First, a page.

Fire Prevention Information
2016/17 FIRE SEASON 1 December 2016 to the 30 April 2017
Did you know that as the owner of a property you have a duty to prevent the occurrence or spread of fire through land, whether you're a residential or rural block owner with a dwelling or even vacant land. This is part of the South Australian Fire and Emergency Services Act 2005 (Part 3 Division 8 and Part 4 Division 7 and 8).
The SA Fire and Emergency Services Act 2005 (Country Fire Service part) states under Section 105 that -
"(2) The owner of private land in the country must take reasonable steps to protect property on the land from fire and to prevent or inhibit the outbreak of fire on the land, or the spread of fire through the land.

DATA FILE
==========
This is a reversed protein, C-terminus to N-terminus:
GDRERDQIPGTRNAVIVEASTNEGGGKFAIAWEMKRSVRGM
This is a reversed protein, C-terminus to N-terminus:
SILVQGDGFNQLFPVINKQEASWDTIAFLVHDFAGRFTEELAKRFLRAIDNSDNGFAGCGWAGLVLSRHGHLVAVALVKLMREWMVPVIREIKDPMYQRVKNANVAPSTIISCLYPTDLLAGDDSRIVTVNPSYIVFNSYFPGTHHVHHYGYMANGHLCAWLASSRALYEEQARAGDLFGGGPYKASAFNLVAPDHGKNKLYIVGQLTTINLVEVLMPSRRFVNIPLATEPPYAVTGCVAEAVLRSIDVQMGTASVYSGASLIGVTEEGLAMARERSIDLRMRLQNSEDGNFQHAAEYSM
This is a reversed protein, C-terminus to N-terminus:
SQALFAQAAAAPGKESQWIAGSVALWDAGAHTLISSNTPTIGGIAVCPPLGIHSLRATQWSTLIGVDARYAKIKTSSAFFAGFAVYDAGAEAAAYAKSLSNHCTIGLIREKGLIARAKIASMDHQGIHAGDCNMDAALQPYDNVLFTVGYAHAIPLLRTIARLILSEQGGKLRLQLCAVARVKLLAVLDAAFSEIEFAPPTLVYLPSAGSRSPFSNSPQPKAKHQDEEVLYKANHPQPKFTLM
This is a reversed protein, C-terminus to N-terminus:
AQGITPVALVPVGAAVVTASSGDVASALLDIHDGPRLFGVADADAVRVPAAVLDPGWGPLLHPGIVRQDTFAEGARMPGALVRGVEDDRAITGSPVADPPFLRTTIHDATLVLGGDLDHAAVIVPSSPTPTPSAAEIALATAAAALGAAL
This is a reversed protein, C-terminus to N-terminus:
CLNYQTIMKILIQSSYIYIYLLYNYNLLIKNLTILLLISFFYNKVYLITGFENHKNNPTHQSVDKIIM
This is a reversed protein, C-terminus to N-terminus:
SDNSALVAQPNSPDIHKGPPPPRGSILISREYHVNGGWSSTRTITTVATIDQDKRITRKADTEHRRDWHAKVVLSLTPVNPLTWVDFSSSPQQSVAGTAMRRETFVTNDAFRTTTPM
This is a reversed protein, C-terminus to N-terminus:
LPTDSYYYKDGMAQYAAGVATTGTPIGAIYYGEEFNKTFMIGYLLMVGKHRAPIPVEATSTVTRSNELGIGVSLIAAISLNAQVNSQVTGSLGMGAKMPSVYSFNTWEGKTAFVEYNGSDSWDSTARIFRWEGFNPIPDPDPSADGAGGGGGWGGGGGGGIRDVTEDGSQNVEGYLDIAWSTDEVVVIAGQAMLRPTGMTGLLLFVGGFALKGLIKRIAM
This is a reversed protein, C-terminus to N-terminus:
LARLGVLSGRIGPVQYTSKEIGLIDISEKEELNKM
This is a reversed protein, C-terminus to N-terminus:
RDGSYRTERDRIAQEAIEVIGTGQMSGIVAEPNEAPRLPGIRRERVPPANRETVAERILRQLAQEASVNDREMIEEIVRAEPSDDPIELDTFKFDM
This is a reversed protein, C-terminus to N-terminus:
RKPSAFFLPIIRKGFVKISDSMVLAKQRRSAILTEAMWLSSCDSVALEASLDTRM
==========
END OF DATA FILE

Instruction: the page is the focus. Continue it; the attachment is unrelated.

Maximum penalty: $5,000.
(3) An owner of private land must, in acting under subsection (2), take into account proper land management principles."
Throughout the year it is always time to look at measures that can be implemented for the protection of life and property through fire prevention measures. This entails ensuring all flammable material is cleared from around dwellings; rural properties ensuring proper land management principles are adhered to, to stop the spread of fire through their property while adhering to the Native Vegetation Act for fire breaks etc.
In the garden and around the home:
- Cut down grass and clear away any fallen branches, leaves and dead undergrowth within 20 metres of the home.